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HELIflipper03

Best WW2 Airsoft gun?

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I know this is a pretty vague question, but I would love to hear about your experiences with some WW2 airsoft guns. I love the ww2 era and am looking to buying a gun. Personally, it's realism over practicality here, but I would be nice if it fired straight. My budget is nothing over £400. Any suggestions?

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I've heard good things about the ICS M1 Garand. 

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Would be easier finding a WW2 era weapon you like and then researching the best manufacturer or that particular model.

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The King Arms Thompson is a nice piece of kit, especially if you can get one with a real wood kit. Feels the part and shoots nice and straight. The only thing is the selector for fire mode gets a pretty loose due to the placement in relation to the gearbox, and mine doesn't like to stay in semi-auto. Not sure if that happens with all of them or not. Probably just needs a washer putting in or something.

 

Otherwise I've got a S&T Stirling which is a great gun for CQB. Very light and compact. Sturdy construction, feels good to shoot. Mags are expensive though and mine's recently decided it doesn't like semi-auto either (haven't had a chance to fix it yet though, might be something basic).

 

The only other one I've had experience with was the AGM Sten MkII. I'd say avoid that unless you really like Stens. No semi-auto or safety, everything starts getting loose very quickly. I ended up selling mine after two skirmishes.

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40 minutes ago, Greg147 said:

The King Arms Thompson is a nice piece of kit, especially if you can get one with a real wood kit. Feels the part and shoots nice and straight. The only thing is the selector for fire mode gets a pretty loose due to the placement in relation to the gearbox, and mine doesn't like to stay in semi-auto. Not sure if that happens with all of them or not. Probably just needs a washer putting in or something.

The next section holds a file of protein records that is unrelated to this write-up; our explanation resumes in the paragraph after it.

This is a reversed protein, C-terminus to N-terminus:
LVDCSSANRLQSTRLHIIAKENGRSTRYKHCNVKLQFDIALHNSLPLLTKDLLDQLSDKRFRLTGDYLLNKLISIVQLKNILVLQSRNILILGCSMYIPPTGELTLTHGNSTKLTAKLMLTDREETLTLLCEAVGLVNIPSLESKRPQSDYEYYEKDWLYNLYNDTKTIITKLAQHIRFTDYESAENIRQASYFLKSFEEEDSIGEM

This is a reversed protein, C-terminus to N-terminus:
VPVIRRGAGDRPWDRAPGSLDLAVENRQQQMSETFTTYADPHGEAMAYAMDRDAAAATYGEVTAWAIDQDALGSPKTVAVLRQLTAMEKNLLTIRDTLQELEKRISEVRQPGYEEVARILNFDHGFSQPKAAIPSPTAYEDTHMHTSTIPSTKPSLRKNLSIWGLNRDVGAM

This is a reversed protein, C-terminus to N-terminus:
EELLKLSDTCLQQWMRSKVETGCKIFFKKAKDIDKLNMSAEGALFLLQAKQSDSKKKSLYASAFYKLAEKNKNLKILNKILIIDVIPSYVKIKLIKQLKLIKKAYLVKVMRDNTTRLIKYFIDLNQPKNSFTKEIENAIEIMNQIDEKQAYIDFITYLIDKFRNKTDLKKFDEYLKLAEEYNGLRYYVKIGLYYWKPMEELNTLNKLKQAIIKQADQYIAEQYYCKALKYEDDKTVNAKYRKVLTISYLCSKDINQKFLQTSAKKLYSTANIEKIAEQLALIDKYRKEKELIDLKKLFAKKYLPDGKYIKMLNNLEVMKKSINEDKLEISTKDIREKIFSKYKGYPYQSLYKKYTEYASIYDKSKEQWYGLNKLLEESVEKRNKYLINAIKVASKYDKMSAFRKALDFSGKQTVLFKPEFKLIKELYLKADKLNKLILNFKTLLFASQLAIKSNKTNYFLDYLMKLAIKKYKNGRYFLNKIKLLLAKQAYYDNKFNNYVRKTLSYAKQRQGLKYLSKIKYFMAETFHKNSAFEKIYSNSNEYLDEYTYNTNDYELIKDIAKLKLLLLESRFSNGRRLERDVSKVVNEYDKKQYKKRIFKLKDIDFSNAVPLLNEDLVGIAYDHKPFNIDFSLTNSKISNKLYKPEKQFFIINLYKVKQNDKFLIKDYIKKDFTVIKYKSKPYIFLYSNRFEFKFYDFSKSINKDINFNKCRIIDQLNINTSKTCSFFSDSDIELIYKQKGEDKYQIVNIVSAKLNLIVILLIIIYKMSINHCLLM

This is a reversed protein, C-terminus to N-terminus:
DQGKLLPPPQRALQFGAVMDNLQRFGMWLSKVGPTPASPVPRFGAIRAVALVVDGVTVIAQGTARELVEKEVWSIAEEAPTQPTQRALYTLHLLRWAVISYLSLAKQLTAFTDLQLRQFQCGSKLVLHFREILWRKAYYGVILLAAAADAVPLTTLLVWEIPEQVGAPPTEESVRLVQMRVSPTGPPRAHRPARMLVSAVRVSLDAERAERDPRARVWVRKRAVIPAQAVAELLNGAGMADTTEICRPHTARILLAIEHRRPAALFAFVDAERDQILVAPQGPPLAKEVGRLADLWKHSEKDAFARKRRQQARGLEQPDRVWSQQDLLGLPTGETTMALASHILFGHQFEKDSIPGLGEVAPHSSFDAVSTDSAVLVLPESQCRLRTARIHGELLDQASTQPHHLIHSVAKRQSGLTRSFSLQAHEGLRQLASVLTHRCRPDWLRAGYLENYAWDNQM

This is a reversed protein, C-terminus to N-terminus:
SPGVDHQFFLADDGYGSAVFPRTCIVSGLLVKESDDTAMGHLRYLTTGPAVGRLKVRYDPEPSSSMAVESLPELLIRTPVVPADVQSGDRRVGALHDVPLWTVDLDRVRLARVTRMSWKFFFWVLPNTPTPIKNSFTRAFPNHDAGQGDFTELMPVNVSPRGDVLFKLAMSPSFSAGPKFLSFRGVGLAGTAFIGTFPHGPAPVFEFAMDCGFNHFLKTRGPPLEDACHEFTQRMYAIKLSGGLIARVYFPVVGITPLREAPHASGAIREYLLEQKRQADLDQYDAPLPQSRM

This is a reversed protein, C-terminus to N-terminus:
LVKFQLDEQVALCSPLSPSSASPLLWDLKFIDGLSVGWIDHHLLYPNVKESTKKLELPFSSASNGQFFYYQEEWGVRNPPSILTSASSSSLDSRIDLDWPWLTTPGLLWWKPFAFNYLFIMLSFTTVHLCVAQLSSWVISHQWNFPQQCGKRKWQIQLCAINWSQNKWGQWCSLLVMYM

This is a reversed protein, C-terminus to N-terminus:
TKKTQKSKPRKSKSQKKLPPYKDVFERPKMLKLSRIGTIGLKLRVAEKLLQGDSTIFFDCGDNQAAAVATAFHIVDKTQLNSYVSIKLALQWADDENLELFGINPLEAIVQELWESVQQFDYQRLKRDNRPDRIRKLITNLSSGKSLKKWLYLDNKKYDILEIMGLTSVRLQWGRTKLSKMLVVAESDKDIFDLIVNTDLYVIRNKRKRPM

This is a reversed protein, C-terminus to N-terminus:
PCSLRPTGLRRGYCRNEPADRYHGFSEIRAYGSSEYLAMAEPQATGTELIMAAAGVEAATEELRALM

Otherwise I've got a S&T Stirling which is a great gun for CQB. Very light and compact. Sturdy construction, feels good to shoot. Mags are expensive though and mine's recently decided it doesn't like semi-auto either (haven't had a chance to fix it yet though, might be something basic).

 

The only other one I've had experience with was the AGM Sten MkII. I'd say avoid that unless you really like Stens. No semi-auto or safety, everything starts getting loose very quickly. I ended up selling mine after two skirmishes.

Wow thanks very much for the info! I'll keep that in mind, and I may buy a Thomson as a result.

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I had a King Arms Tommy with drum mag and it was very accurate in both senses of the word, real wood furniture and a wind up drum mag that I almost felt like getting a 1911 to go with it, would have complimented each other nicely.

Big, easy to wind and load magazine, not quite as easy to swing as a modern assault type weapon. It was a "gangster" model with a drum mag and forward grip but those were used in WW2.

 

I currently have the Webley MK6, (albeit in .177 rifled but I understand the airsoft is just the same but for bore). It is fantastic solid feeling, authentic and even comes with a repro 1930s British army training manual (invaluable for advice on mounted use. Airsoft cavalry anyone?) It is heavy, unergonomic and completely without styling, looks like a component for a Victorian bridge designed by Isambard Kingdom Brunel and at the same weight as the Real Steel, feels like it. As it's a warmed up 19th C design none of that is surprising.

The nasty plastic grips are the only inauthentic aspect. It has a very high bore axis even by revolver standards and seems designed for those with big hands. Ergonomics? Comfort? Foreign rot man! Buck your ideas up, what!

They are of course WW1 but were, like the 1928 Thompson, used in WW2. Would suit a Home Guard load out maybe? As would the Tommy in fact.

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8 hours ago, Defender90 said:

I had a King Arms Tommy with drum mag and it was very accurate in both senses of the word, real wood furniture and a wind up drum mag that I almost felt like getting a 1911 to go with it, would have complimented each other nicely.

Big, easy to wind and load magazine, not quite as easy to swing as a modern assault type weapon. It was a "gangster" model with a drum mag and forward grip but those were used in WW2.

 

I currently have the Webley MK6, (albeit in .177 rifled but I understand the airsoft is just the same but for bore). It is fantastic solid feeling, authentic and even comes with a repro 1930s British army training manual (invaluable for advice on mounted use. Airsoft cavalry anyone?) It is heavy, unergonomic and completely without styling, looks like a component for a Victorian bridge designed by Isambard Kingdom Brunel and at the same weight as the Real Steel, feels like it. As it's a warmed up 19th C design none of that is surprising.

The nasty plastic grips are the only inauthentic aspect. It has a very high bore axis even by revolver standards and seems designed for those with big hands. Ergonomics? Comfort? Foreign rot man! Buck your ideas up, what!

They are of course WW1 but were, like the 1928 Thompson, used in WW2. Would suit a Home Guard load out maybe? As would the Tommy in fact.

that amazing. Thanks so much for the advice!

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